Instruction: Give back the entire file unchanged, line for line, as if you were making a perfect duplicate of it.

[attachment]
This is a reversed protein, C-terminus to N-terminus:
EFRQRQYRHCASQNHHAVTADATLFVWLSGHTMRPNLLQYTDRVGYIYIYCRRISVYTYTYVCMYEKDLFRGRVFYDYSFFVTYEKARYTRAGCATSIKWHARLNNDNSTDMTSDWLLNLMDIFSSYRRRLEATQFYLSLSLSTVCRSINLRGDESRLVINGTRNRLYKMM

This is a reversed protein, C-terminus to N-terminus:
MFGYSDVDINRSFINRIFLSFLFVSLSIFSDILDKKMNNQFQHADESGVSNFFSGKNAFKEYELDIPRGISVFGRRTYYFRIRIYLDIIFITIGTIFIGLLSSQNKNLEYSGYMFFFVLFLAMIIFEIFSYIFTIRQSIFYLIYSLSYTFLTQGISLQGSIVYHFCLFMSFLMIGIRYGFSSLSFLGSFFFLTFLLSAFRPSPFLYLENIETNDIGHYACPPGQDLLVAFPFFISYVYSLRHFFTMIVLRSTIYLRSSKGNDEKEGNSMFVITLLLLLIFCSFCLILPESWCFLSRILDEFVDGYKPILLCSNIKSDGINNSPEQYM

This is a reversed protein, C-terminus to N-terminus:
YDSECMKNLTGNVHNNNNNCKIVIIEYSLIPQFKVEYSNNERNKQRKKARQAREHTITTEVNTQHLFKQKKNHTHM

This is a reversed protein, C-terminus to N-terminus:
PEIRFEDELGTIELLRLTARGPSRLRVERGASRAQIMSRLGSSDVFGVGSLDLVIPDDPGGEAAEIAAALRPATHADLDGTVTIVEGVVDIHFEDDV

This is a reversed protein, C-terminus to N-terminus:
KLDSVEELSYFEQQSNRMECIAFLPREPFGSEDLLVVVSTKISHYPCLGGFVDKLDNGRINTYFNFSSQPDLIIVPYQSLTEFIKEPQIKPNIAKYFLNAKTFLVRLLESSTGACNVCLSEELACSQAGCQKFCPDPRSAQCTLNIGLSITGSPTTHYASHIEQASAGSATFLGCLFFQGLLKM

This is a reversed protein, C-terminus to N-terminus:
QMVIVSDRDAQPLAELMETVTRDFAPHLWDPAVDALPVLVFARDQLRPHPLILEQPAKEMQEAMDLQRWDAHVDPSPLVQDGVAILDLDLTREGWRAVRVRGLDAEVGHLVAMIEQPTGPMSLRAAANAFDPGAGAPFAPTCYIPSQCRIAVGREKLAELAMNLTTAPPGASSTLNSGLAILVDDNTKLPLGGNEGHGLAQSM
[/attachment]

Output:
This is a reversed protein, C-terminus to N-terminus:
EFRQRQYRHCASQNHHAVTADATLFVWLSGHTMRPNLLQYTDRVGYIYIYCRRISVYTYTYVCMYEKDLFRGRVFYDYSFFVTYEKARYTRAGCATSIKWHARLNNDNSTDMTSDWLLNLMDIFSSYRRRLEATQFYLSLSLSTVCRSINLRGDESRLVINGTRNRLYKMM

This is a reversed protein, C-terminus to N-terminus:
MFGYSDVDINRSFINRIFLSFLFVSLSIFSDILDKKMNNQFQHADESGVSNFFSGKNAFKEYELDIPRGISVFGRRTYYFRIRIYLDIIFITIGTIFIGLLSSQNKNLEYSGYMFFFVLFLAMIIFEIFSYIFTIRQSIFYLIYSLSYTFLTQGISLQGSIVYHFCLFMSFLMIGIRYGFSSLSFLGSFFFLTFLLSAFRPSPFLYLENIETNDIGHYACPPGQDLLVAFPFFISYVYSLRHFFTMIVLRSTIYLRSSKGNDEKEGNSMFVITLLLLLIFCSFCLILPESWCFLSRILDEFVDGYKPILLCSNIKSDGINNSPEQYM

This is a reversed protein, C-terminus to N-terminus:
YDSECMKNLTGNVHNNNNNCKIVIIEYSLIPQFKVEYSNNERNKQRKKARQAREHTITTEVNTQHLFKQKKNHTHM

This is a reversed protein, C-terminus to N-terminus:
PEIRFEDELGTIELLRLTARGPSRLRVERGASRAQIMSRLGSSDVFGVGSLDLVIPDDPGGEAAEIAAALRPATHADLDGTVTIVEGVVDIHFEDDV

This is a reversed protein, C-terminus to N-terminus:
KLDSVEELSYFEQQSNRMECIAFLPREPFGSEDLLVVVSTKISHYPCLGGFVDKLDNGRINTYFNFSSQPDLIIVPYQSLTEFIKEPQIKPNIAKYFLNAKTFLVRLLESSTGACNVCLSEELACSQAGCQKFCPDPRSAQCTLNIGLSITGSPTTHYASHIEQASAGSATFLGCLFFQGLLKM

This is a reversed protein, C-terminus to N-terminus:
QMVIVSDRDAQPLAELMETVTRDFAPHLWDPAVDALPVLVFARDQLRPHPLILEQPAKEMQEAMDLQRWDAHVDPSPLVQDGVAILDLDLTREGWRAVRVRGLDAEVGHLVAMIEQPTGPMSLRAAANAFDPGAGAPFAPTCYIPSQCRIAVGREKLAELAMNLTTAPPGASSTLNSGLAILVDDNTKLPLGGNEGHGLAQSM